What does Ericsson offer? The perks include (but are not limited to):
- Free hot food for every meal (just like Google)
- Travel opportunities
- Free parking
- Lots of paid holiday
- Swedish parental leave
- Paid phone bills
- Free gym membership
An industry leader with good benefits, a commitment to inclusiveness and a positive work-life balance; it’s easy to see why people love working for Ericsson.
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Their offices are cool and contemporary, the epitome of Scandi chic. It’s all about collaborative spaces and opening up the conversation — and space can be a great way to encourage interdepartmental projects.
Employees describe Swedish car manufacturer Volvo as a varied and interesting place to work, with different challenges to tackle every day – and enough support to tackle them effectively. What’s more, one of the benefits of working for a car company is that employees get their own car, in addition to generous bonuses.
A productive and busy workplace, Volvo promotes work/life balance by offering its employees flexi-working options. In typical Swedish fashion, its website states: ‘we believe in a work climate characterized by respect for the individual’. Volvo is also committed to diversity and inclusion, and has networks for female and international employees, as well as those who are gay, lesbian, bi- or transgender (Volvo EAGLE).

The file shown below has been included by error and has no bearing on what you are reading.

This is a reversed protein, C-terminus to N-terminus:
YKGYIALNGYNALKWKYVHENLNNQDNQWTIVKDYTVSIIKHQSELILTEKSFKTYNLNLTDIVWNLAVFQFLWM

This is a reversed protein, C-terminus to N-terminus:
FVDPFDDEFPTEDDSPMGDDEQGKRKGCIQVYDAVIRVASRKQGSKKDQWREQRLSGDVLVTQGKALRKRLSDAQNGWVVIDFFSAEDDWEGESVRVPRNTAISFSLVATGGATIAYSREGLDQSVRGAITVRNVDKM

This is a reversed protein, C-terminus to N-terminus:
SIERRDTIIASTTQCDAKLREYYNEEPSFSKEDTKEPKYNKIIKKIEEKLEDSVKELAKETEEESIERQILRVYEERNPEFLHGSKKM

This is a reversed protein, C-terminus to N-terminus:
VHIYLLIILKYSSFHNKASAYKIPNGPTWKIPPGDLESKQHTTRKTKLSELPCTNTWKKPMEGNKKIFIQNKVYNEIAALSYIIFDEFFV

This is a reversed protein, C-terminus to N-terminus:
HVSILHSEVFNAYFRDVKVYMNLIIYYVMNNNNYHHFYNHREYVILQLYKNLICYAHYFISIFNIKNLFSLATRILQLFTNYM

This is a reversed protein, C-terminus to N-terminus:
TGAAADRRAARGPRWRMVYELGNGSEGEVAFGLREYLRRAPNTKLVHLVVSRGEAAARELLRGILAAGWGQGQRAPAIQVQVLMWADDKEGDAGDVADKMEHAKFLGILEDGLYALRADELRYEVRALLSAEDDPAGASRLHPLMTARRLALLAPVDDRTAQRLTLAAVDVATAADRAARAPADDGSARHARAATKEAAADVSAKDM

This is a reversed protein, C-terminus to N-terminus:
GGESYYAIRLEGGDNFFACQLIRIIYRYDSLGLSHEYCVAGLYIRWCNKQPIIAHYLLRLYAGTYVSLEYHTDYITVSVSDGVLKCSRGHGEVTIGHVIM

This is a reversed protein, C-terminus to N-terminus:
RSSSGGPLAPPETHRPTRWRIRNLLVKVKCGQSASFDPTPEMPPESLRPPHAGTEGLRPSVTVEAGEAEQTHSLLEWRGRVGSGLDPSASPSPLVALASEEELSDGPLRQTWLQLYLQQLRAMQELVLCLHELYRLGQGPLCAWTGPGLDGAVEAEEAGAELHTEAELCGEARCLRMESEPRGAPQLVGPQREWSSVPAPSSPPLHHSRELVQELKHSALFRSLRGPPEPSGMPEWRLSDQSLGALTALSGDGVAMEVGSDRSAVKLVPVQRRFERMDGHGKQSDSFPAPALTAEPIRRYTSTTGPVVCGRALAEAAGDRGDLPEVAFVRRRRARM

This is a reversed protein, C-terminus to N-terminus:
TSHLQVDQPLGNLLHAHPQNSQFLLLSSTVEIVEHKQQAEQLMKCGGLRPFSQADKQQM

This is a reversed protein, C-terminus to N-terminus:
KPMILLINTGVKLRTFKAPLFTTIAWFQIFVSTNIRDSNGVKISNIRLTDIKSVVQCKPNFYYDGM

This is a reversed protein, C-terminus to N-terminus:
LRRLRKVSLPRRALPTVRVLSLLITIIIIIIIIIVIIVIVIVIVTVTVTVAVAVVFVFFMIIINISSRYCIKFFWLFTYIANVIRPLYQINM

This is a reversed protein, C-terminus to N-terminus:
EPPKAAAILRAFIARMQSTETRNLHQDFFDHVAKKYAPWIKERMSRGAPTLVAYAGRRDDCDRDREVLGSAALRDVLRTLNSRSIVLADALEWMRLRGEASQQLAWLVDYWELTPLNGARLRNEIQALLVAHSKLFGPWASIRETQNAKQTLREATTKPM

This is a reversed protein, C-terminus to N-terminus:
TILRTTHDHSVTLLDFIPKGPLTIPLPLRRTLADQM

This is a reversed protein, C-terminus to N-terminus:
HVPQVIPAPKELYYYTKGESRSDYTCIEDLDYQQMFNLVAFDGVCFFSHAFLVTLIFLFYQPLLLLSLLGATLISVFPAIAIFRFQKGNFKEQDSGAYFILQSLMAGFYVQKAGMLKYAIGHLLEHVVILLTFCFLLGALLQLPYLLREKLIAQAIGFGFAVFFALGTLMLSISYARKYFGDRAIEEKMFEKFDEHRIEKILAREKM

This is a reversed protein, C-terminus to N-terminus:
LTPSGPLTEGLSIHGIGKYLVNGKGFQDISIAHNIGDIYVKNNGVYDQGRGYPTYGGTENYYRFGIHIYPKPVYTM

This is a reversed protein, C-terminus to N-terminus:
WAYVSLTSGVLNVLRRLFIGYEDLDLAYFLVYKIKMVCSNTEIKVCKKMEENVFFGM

All things considered, Volvo has all the trappings of a typical Scandinavian workplace that puts emphasis on collaboration, independence and flexible time management.
H&M is one of the world’s largest fashion retailers, founded in Sweden. A fast-paced and diverse working environment is what employees can expect from working at H&M, and in true Janteloven style, they offer respect to each individual. H&M has an open door policy that means every employee has the right to discuss work-related issues directly with management.